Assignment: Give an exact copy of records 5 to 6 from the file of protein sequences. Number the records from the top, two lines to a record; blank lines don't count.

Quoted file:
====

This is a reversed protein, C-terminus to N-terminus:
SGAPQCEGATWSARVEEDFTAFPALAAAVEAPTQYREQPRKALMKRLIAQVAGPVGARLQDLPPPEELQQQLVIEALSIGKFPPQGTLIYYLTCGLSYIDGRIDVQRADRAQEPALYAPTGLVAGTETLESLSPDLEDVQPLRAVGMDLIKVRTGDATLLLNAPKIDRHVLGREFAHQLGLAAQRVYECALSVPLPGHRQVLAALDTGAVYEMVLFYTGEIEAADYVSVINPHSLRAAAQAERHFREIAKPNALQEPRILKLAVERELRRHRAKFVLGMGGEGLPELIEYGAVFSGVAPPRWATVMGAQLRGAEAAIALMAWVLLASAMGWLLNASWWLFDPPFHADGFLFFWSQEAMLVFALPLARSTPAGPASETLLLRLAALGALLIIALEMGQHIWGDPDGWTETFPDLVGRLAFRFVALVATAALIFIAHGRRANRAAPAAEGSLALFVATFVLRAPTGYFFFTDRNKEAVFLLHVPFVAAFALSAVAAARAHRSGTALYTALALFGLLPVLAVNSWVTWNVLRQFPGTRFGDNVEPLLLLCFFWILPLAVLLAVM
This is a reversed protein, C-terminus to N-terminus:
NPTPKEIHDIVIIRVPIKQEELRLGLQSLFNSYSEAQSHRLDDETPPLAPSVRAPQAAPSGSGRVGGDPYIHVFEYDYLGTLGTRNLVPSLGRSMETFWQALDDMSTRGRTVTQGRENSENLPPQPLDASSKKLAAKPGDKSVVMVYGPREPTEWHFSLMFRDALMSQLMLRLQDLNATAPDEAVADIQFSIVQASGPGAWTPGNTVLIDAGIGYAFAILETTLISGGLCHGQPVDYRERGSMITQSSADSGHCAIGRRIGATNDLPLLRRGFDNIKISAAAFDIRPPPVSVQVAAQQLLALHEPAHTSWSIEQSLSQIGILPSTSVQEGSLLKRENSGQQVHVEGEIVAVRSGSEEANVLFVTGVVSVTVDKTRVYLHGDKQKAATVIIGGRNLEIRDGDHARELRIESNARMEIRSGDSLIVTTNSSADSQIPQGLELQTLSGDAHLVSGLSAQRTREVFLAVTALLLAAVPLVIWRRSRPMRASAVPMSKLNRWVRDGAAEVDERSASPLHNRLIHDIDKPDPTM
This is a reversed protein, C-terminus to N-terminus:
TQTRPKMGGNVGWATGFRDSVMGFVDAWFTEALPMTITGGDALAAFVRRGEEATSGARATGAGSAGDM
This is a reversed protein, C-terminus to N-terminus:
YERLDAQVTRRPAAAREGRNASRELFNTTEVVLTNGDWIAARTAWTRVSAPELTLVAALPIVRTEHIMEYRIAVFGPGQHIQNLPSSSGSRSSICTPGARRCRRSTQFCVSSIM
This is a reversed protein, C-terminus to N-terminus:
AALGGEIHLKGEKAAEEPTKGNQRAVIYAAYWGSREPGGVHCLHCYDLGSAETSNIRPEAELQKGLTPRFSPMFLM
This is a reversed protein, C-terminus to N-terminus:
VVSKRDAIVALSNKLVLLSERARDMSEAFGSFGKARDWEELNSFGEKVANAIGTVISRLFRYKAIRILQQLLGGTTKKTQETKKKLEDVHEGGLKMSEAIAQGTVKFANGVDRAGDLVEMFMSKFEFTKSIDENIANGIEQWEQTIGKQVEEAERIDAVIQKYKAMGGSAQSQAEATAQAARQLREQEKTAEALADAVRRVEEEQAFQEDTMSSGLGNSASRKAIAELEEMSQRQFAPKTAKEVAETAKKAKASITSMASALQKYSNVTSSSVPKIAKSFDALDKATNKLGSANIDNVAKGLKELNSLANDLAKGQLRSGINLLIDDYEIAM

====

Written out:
This is a reversed protein, C-terminus to N-terminus:
AALGGEIHLKGEKAAEEPTKGNQRAVIYAAYWGSREPGGVHCLHCYDLGSAETSNIRPEAELQKGLTPRFSPMFLM
This is a reversed protein, C-terminus to N-terminus:
VVSKRDAIVALSNKLVLLSERARDMSEAFGSFGKARDWEELNSFGEKVANAIGTVISRLFRYKAIRILQQLLGGTTKKTQETKKKLEDVHEGGLKMSEAIAQGTVKFANGVDRAGDLVEMFMSKFEFTKSIDENIANGIEQWEQTIGKQVEEAERIDAVIQKYKAMGGSAQSQAEATAQAARQLREQEKTAEALADAVRRVEEEQAFQEDTMSSGLGNSASRKAIAELEEMSQRQFAPKTAKEVAETAKKAKASITSMASALQKYSNVTSSSVPKIAKSFDALDKATNKLGSANIDNVAKGLKELNSLANDLAKGQLRSGINLLIDDYEIAM